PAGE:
The major increase came from rural areas. A total of 14.6108 million new entrants were reported in rural China in the year, an increase of 667,100 or 4.78 percent compared to 2005. Additionally, 23 provinces saw more rural students entering primary schools. Among them, Hebei, Henan, Hunan, Fujian, Shandong and Sichuan provinces each saw an increase of more than 60,000, jointly accounting for almost 70 percent of the total increase in rural areas. Primary schools in Hebei, Fujian and Hunan provinces also each registered a year-on-year increase of more than 10 percent.

In 2006, the net primary school enrollment rate for girls hit 99.29 percent, 0.04 percentage points higher than that for boys, making yet another record in history.

Junior secondary schools (including vocational schools) enrolled 19.2956 million students in 2006, a decline of 580,200. However, it still outnumbered the graduates from primary schools. These figures can largely be attributed to the policy of free compulsory education and living allowances for boarders, which encouraged more poverty-stricken children in rural areas to go back to school.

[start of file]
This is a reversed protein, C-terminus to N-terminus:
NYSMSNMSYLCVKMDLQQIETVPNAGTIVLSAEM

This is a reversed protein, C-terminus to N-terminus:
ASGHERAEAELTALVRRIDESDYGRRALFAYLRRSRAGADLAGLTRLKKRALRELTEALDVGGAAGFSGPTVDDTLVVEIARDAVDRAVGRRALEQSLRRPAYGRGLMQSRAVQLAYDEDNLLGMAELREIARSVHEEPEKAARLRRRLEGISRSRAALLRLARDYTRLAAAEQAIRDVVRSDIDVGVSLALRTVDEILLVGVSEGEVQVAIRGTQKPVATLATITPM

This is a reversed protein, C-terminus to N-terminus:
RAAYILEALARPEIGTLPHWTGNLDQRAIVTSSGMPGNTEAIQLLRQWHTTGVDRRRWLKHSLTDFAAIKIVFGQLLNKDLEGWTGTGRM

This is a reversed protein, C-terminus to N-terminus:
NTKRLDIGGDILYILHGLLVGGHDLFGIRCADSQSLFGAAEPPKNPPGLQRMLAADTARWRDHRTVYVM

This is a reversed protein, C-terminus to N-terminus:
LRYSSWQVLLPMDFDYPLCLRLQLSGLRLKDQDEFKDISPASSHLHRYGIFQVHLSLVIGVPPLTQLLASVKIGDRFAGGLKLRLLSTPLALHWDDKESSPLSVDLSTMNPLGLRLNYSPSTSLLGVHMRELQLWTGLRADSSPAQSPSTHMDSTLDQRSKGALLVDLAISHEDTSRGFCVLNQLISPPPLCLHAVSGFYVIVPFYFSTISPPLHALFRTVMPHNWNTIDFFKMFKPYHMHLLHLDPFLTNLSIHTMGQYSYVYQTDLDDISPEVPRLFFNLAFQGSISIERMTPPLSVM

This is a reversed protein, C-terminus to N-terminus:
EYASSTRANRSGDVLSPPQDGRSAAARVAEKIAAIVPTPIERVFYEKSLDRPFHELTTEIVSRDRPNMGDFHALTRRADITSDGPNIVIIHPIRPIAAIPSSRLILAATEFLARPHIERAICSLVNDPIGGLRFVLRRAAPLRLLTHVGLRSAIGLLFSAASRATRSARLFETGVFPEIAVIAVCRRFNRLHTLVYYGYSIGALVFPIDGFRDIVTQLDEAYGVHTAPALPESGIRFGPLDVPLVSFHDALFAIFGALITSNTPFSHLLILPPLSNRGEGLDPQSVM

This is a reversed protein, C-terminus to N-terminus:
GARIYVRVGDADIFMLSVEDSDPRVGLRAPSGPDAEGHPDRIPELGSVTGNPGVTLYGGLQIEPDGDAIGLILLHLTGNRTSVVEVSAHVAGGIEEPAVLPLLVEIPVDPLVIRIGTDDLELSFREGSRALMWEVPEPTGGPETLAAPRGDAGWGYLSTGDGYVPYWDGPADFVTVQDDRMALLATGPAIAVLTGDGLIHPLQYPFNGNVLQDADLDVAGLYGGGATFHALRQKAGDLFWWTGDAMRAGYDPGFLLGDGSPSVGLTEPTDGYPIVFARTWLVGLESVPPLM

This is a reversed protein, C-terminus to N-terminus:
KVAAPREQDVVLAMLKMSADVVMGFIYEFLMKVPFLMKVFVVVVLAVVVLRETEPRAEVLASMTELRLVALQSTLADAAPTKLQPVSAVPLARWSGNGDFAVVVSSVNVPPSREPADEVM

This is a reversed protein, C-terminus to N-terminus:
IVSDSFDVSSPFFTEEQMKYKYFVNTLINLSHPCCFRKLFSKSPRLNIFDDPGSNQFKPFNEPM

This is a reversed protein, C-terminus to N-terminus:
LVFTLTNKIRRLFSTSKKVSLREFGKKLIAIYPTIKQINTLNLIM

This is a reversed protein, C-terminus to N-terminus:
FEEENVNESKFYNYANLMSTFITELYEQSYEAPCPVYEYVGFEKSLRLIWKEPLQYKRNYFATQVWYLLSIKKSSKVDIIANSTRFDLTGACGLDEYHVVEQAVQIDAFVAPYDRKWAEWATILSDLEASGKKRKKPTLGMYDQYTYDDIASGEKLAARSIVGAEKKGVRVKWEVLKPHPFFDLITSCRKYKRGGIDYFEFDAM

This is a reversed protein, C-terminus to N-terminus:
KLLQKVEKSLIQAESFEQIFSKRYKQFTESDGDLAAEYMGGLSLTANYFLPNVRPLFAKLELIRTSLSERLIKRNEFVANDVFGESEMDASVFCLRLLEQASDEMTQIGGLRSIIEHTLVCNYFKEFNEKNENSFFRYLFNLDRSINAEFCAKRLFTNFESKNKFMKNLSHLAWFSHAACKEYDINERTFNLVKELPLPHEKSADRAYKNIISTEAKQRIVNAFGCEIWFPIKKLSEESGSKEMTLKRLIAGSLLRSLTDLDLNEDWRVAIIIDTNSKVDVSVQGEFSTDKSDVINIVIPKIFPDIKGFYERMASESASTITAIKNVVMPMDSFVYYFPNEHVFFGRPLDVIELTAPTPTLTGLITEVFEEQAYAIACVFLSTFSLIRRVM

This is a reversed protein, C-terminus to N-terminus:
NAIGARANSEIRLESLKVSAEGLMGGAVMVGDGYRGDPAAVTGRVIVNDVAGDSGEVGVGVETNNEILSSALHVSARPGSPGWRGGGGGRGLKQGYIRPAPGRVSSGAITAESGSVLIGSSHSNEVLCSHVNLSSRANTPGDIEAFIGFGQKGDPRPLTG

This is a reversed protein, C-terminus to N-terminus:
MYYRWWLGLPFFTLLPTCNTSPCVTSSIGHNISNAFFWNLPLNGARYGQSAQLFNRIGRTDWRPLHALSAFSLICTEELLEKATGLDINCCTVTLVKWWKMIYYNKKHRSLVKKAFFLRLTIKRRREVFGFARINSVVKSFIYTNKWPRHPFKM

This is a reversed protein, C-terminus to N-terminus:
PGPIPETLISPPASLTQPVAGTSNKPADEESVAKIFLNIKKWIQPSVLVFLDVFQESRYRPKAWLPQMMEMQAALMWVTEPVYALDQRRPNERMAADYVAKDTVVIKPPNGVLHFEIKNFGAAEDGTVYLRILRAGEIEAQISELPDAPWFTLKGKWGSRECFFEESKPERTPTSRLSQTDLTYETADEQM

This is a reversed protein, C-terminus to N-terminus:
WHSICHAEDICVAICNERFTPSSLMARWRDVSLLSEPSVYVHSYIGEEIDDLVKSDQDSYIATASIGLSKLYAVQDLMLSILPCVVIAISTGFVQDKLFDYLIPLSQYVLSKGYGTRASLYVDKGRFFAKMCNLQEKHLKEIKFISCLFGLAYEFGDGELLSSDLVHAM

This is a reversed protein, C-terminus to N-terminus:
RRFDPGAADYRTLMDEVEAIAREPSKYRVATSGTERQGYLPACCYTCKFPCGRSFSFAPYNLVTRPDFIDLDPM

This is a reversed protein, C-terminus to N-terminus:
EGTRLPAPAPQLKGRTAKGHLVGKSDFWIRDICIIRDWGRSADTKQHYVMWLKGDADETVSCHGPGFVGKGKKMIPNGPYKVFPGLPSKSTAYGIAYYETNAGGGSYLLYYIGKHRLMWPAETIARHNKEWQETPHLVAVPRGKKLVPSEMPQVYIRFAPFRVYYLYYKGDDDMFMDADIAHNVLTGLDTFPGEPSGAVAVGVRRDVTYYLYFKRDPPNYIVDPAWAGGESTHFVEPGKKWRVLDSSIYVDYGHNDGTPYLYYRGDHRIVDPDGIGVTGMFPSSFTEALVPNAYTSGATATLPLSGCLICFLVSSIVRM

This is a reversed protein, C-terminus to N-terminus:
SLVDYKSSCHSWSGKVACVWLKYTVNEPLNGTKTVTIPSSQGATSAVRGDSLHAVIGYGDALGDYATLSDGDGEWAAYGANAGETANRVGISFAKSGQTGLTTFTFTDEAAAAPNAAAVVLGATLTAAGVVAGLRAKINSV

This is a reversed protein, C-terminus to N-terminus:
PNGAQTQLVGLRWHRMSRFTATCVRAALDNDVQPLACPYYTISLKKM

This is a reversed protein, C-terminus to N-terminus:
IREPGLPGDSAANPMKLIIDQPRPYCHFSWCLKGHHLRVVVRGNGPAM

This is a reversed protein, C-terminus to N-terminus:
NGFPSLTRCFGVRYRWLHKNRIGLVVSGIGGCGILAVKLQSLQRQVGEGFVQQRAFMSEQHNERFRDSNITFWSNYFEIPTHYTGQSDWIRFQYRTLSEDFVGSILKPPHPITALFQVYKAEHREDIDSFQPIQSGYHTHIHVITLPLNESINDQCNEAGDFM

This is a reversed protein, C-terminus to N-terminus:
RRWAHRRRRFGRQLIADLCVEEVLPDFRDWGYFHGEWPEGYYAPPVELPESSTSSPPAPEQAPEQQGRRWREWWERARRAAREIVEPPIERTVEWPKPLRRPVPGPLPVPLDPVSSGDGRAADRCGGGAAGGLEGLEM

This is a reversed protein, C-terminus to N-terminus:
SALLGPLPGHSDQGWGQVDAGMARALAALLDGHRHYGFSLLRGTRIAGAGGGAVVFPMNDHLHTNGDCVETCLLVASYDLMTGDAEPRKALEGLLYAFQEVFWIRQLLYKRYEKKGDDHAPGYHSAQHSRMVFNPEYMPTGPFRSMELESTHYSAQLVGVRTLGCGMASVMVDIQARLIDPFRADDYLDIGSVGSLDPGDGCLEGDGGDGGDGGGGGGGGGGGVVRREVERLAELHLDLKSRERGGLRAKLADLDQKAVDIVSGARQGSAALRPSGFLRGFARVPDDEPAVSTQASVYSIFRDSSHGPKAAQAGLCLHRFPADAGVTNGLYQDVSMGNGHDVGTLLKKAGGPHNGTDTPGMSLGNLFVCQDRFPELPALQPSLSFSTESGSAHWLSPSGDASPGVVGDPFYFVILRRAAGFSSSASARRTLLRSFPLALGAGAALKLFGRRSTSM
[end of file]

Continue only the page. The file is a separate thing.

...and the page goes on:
Development of Private Education

At the end of 2006, China's private universities (including colleges) numbered 596, 49 more than that in 2005, up 9 percent. Of the total were 318 colleges, an increase of 23 or 7.8 percent.

In the same year, new entrants to private higher education (including programs for adults and undergraduate and junior college courses) came to 1.03 million, up 17.1 percent year on year. In provinces and autonomous regions including Inner Mongolia, Jiangxi, Guangdong, Guangxi, Hainan and Yunnan, the growth rate surpassed 40 percent. Last year, private education accounted for 14.2 percent of China's higher education enrollment, 1.6 percentage points higher than the 12.6 percent of 2005.

The number of students in private higher education reached 2.805 million in 2006, up 31.9 percent year on year. In such provinces, autonomous regions and municipalities as Tianjin, Shanxi, Inner Mongolia, Jiangsu, Henan, Guangdong, Guangxi, Hainan and Qinghai, an increase of 50 percent or more was achieved. At present, private education accounts for 12.4 percent of the total students in China's higher education, up 10.6 percent, an increase of 1.8 percentage points over that in 2005.